As a country, we are therefore pouring billions of pounds in housing benefit every year into the pockets of private landlords who do not give security and often provide inadequate accommodation. It is often very difficult to get them to carry out repairs, as I am sure that all Members in the Chamber who have corresponded with private landlords to try to make them carry out repairs have found. We must bear in mind the benefit trap and the huge cost to the whole country. It is fairly obvious, as a point of principle, that it would be far better to invest our precious national resources in building homes for affordable rent through councils and housing associations, rather than pouring the money down the drain by putting it in the pockets of private landlords through the housing benefit system. None of that is particularly new.

Simon Hughes (Bermondsey and Old Southwark) (LD): The hon. Gentleman and I have held similar views on those matters for many years, and I have not changed mine. Does he agree that we ought to encourage local authorities to use their powers to acquire all the residential properties in their boroughs that are sitting empty? There are now powers for local authorities to take over the management of such properties, albeit not their ownership, so that they can let them at affordable rents, rather than pushing people into the private sector which, as he rightly said, makes things impossible for those who want to get back to work because of the benefit trap.

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Jeremy Corbyn rose-

Mr George Howarth (in the Chair): Order. Seven Members have indicated that they wish to speak in the debate, so lengthy interventions are not fair to them.

Jeremy Corbyn: I take your point and I will be brief, Mr Howarth, because I want all Members who wish to speak to have an opportunity to do so.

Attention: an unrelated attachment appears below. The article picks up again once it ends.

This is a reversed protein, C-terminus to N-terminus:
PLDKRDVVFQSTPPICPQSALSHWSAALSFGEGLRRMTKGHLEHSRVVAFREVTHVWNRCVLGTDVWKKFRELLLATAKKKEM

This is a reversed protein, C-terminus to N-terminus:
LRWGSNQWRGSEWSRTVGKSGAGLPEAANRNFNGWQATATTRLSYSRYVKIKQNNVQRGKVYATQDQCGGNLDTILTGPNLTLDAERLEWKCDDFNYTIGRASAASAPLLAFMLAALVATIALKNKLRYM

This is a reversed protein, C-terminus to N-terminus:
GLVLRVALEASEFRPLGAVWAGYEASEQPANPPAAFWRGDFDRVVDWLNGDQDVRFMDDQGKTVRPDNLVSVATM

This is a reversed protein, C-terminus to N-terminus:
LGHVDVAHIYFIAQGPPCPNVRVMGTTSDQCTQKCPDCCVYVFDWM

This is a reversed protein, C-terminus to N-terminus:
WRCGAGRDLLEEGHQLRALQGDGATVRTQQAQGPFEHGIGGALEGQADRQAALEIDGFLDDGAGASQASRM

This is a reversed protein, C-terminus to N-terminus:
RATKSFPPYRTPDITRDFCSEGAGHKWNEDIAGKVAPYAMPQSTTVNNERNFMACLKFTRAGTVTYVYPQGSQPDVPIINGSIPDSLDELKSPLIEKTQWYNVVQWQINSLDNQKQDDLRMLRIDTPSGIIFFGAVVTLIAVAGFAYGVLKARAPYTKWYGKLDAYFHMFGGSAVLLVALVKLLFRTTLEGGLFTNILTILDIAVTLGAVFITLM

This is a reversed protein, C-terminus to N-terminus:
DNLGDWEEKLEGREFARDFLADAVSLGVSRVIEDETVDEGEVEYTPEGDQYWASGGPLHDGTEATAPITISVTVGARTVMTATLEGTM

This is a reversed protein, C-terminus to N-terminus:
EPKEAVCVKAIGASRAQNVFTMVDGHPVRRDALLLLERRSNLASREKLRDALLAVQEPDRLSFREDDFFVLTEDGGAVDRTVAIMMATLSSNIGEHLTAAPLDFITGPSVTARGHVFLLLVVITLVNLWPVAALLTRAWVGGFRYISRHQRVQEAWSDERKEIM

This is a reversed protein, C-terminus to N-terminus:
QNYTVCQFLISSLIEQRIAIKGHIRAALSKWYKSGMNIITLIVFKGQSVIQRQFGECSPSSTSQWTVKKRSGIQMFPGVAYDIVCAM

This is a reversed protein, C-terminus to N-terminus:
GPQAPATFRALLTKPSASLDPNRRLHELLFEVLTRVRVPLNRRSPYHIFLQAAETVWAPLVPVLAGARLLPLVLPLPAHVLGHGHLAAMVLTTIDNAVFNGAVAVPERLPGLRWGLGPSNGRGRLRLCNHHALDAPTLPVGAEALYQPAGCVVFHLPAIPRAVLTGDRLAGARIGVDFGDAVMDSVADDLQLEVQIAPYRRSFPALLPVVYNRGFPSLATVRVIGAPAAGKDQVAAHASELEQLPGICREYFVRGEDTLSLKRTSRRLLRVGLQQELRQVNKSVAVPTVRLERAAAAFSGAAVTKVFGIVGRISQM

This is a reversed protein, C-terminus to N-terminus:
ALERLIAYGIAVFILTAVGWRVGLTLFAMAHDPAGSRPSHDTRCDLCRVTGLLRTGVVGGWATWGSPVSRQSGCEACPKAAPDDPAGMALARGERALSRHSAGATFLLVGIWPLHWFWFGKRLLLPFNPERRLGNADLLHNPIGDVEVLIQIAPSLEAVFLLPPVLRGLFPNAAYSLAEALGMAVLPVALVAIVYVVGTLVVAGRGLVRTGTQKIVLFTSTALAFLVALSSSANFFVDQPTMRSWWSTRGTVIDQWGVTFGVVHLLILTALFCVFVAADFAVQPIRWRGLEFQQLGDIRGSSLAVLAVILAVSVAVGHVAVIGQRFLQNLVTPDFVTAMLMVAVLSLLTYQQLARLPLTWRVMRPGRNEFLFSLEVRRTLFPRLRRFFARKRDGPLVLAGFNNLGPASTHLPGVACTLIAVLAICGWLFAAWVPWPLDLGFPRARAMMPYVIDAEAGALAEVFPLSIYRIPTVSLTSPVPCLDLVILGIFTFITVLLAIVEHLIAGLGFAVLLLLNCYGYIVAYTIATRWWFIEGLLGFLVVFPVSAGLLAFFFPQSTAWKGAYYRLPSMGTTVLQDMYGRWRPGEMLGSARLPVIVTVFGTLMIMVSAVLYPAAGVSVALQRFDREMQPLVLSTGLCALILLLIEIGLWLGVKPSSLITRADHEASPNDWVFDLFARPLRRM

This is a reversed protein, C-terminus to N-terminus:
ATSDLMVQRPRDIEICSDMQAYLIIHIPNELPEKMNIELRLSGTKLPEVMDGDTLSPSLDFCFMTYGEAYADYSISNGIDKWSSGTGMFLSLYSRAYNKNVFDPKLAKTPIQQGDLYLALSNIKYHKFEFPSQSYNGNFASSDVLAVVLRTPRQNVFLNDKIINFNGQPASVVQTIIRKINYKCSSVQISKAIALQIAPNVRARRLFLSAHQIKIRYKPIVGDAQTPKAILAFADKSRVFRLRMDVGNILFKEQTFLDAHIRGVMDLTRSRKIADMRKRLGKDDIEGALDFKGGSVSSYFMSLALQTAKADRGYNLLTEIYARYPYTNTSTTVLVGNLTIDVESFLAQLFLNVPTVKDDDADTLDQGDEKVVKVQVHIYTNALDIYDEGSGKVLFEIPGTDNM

I largely agree with the points made by the hon. Member for Bermondsey and Old Southwark (Simon Hughes). Local authorities do have the power to buy on the open market and to take over empty properties, and they should use that power. Indeed, my right hon. Friend the Member for Barking (Margaret Hodge) was chair of the housing committee in my borough in the 1970s and undertook an enormous purchase of street properties throughout the borough, which did a great deal to preserve its street character and to house many people who would not otherwise have been housed. Clearly, there will never be enough land for new build in central London, so that is one way of dealing with the problem.

I want the Minister to answer four simple questions. I am sure that he will give me positive answers to them all because I know him to be a decent, reasonable and helpful chap who wants to deal with the housing problems in London, even though he does not represent a London constituency-there is no crime in not representing a London constituency. [Interruption.]I do not wish to be controversial, because that is not in my nature. The statements that the coalition Government have made over the past few weeks are disturbing, to say the least. They initially said that they would continue investment in infrastructure in our society, which I took to include the current building programme and the enhanced building programme for council houses-the Minister can confirm whether I am right or wrong. However, last week's Budget included a statement on housing benefit that is absolutely devastating for those of us who represent London constituencies. It is devastating for the whole country, but its effect will be particularly acute in London.

I should tell the Minister that 30% of my constituents live in private rented accommodation, that about 40% live in local authority or housing association properties, and that the remaining 30% are owner-occupiers. Many of those in private rented accommodation are in receipt of housing benefit. I will quote again from the information helpfully provided by Crisis:


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Non-dependent deductions are another issue. When taken together, those proposals will be absolutely devastating for those of us who represent high-cost, inner-urban areas. They will, in effect, start a process of the social cleansing of claimants across London.

Stephen Pound (Ealing North) (Lab): Bearing in mind your earlier strictures, Mr Howarth, I will be brief, and I am sure that all Members wish you a happy birthday.